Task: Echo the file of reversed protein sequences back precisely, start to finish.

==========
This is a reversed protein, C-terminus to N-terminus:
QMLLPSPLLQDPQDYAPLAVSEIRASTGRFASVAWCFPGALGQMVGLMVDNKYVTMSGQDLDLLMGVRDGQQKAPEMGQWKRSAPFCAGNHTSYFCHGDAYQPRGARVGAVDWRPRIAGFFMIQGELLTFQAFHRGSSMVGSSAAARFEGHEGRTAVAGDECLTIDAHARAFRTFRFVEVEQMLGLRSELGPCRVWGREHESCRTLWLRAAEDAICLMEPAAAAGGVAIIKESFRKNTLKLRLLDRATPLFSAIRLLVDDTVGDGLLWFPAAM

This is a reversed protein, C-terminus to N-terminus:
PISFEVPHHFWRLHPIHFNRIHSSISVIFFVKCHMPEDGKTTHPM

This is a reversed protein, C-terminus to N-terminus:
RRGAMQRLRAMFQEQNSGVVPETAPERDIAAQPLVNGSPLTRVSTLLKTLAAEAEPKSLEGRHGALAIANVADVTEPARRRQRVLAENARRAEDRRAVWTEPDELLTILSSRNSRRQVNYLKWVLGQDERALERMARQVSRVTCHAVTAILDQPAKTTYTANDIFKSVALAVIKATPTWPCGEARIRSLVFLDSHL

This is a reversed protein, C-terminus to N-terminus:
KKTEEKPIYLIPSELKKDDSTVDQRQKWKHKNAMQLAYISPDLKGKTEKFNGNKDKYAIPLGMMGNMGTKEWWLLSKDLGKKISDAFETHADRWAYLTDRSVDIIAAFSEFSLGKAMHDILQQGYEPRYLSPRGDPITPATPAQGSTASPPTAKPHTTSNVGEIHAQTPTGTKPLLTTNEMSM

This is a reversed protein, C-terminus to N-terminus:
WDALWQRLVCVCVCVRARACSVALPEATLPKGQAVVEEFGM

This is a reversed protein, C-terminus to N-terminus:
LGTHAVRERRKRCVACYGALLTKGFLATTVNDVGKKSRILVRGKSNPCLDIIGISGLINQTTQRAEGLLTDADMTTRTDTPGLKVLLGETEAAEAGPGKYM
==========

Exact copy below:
This is a reversed protein, C-terminus to N-terminus:
QMLLPSPLLQDPQDYAPLAVSEIRASTGRFASVAWCFPGALGQMVGLMVDNKYVTMSGQDLDLLMGVRDGQQKAPEMGQWKRSAPFCAGNHTSYFCHGDAYQPRGARVGAVDWRPRIAGFFMIQGELLTFQAFHRGSSMVGSSAAARFEGHEGRTAVAGDECLTIDAHARAFRTFRFVEVEQMLGLRSELGPCRVWGREHESCRTLWLRAAEDAICLMEPAAAAGGVAIIKESFRKNTLKLRLLDRATPLFSAIRLLVDDTVGDGLLWFPAAM

This is a reversed protein, C-terminus to N-terminus:
PISFEVPHHFWRLHPIHFNRIHSSISVIFFVKCHMPEDGKTTHPM

This is a reversed protein, C-terminus to N-terminus:
RRGAMQRLRAMFQEQNSGVVPETAPERDIAAQPLVNGSPLTRVSTLLKTLAAEAEPKSLEGRHGALAIANVADVTEPARRRQRVLAENARRAEDRRAVWTEPDELLTILSSRNSRRQVNYLKWVLGQDERALERMARQVSRVTCHAVTAILDQPAKTTYTANDIFKSVALAVIKATPTWPCGEARIRSLVFLDSHL

This is a reversed protein, C-terminus to N-terminus:
KKTEEKPIYLIPSELKKDDSTVDQRQKWKHKNAMQLAYISPDLKGKTEKFNGNKDKYAIPLGMMGNMGTKEWWLLSKDLGKKISDAFETHADRWAYLTDRSVDIIAAFSEFSLGKAMHDILQQGYEPRYLSPRGDPITPATPAQGSTASPPTAKPHTTSNVGEIHAQTPTGTKPLLTTNEMSM

This is a reversed protein, C-terminus to N-terminus:
WDALWQRLVCVCVCVRARACSVALPEATLPKGQAVVEEFGM

This is a reversed protein, C-terminus to N-terminus:
LGTHAVRERRKRCVACYGALLTKGFLATTVNDVGKKSRILVRGKSNPCLDIIGISGLINQTTQRAEGLLTDADMTTRTDTPGLKVLLGETEAAEAGPGKYM